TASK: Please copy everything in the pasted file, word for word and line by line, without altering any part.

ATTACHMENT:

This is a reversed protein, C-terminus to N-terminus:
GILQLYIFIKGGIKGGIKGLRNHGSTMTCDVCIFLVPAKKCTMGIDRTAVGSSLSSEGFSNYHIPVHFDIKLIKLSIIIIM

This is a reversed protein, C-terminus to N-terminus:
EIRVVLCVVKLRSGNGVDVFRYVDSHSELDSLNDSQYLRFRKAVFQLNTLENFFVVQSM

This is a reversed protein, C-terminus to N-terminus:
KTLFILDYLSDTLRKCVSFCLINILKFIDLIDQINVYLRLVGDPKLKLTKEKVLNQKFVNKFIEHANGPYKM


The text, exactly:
This is a reversed protein, C-terminus to N-terminus:
GILQLYIFIKGGIKGGIKGLRNHGSTMTCDVCIFLVPAKKCTMGIDRTAVGSSLSSEGFSNYHIPVHFDIKLIKLSIIIIM

This is a reversed protein, C-terminus to N-terminus:
EIRVVLCVVKLRSGNGVDVFRYVDSHSELDSLNDSQYLRFRKAVFQLNTLENFFVVQSM

This is a reversed protein, C-terminus to N-terminus:
KTLFILDYLSDTLRKCVSFCLINILKFIDLIDQINVYLRLVGDPKLKLTKEKVLNQKFVNKFIEHANGPYKM